Among the casualties of Superstorm Sandy in New York City is an institution for homeless LGBT youth, the Ali Forney Center’s drop-in center on West 22nd Street in the West Chelsea neighborhood of Manhattan.
Four feet of water from the Hudson River, just half a block away, surged into the facility when the storm hit Monday, executive director Carl Siciliano told the Washington Blade. “Everything is destroyed — all of the electricity in the place, the floors, the computers, the laptops, the phones, files, all the furniture,” he said. “Everything is just destroyed. The refrigerator was floating and knocked over, all the food was out. The space is uninhabitable.”
However, the organization’s lease at that location was going to be up at the end of January, Siciliano told The Advocate, and a new drop-in center space is under renovation in Harlem. It will likely be ready in a few months, he said. The Ali Forney Center housing facilities in Brooklyn and Queens were unharmed, as was its administrative office in midtown Manhattan and another drop-in center in Brooklyn.
The Brooklyn center serves young people already in the Ali Forney Center’s system, while the Chelsea one largely served newly homeless, particularly vulnerable ones, he told The Advocate. He elaborated to the Blade, “The kids that come into that space are like our most vulnerable kids. They’re the ones who are out on the streets with nowhere to go. And that program’s really a lifeline for them. They get food and clothing and showers and bathroom facilities, medical care [and] HIV testing. It’s kind of our triage place in the city for kids who are chucked out on the streets.”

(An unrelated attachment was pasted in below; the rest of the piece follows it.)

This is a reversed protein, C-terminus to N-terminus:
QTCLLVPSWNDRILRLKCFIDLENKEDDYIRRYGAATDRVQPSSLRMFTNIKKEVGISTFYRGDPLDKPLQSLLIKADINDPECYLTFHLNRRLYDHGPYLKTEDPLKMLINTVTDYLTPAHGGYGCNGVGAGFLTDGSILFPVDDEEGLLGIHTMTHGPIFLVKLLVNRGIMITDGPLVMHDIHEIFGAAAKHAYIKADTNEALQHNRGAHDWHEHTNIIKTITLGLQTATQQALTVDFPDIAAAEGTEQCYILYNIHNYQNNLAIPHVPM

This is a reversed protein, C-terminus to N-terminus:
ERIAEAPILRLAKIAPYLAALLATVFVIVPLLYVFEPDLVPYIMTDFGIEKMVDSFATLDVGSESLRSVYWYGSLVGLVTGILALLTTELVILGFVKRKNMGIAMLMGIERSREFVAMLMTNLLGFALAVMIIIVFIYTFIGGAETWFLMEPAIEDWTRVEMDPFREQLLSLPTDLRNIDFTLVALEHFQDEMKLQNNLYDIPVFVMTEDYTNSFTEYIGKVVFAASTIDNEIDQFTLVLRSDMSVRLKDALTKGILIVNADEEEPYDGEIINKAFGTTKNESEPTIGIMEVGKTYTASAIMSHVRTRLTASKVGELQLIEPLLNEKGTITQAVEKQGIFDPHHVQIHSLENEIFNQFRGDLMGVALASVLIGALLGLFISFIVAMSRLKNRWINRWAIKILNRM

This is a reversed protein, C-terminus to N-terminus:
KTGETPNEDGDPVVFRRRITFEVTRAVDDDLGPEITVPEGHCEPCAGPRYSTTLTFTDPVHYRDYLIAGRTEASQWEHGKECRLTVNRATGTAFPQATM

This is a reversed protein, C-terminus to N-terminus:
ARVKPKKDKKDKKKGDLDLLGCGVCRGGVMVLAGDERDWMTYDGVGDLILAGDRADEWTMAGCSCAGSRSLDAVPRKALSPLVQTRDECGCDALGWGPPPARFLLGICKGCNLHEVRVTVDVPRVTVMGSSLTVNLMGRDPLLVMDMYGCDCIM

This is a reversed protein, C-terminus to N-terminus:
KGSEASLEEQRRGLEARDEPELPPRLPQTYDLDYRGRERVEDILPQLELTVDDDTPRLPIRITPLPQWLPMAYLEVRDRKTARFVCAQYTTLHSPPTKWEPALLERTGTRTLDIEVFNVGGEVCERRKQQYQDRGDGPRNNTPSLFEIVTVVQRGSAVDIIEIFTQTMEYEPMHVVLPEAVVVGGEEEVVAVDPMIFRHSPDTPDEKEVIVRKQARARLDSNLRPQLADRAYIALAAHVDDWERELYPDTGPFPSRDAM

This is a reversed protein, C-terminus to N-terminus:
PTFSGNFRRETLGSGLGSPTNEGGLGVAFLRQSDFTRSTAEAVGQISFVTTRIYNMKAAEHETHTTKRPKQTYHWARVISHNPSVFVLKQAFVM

In the meantime the organization is finding alternatives for these young people, such as sending them to “storm centers” set up in Sandy’s wake, Siciliano told The Advocate. He has appealed to the federal, state, and local governments for assistance, and the Ali Forney Center is accepting donations on its website.
He added that when the Harlem center is up and running, it will represent progress for the organization. It will be open 24 hours a day, seven days a week, while the Chelsea location was available only 10 a.m. to 6 p.m. Monday through Friday. The damage by Sandy “is a short-term disaster for us, but we are going to be all right in the long run,” he told The Advocate.
Other LGBT organizations with offices in New York City largely escaped storm damage. The Bailey-Holt House, a Greenwich Village residence for people with AIDS, was flooded and the residents evacuated to other locations, Gay City News reports. The building, however, is likely to be ready for their return this week.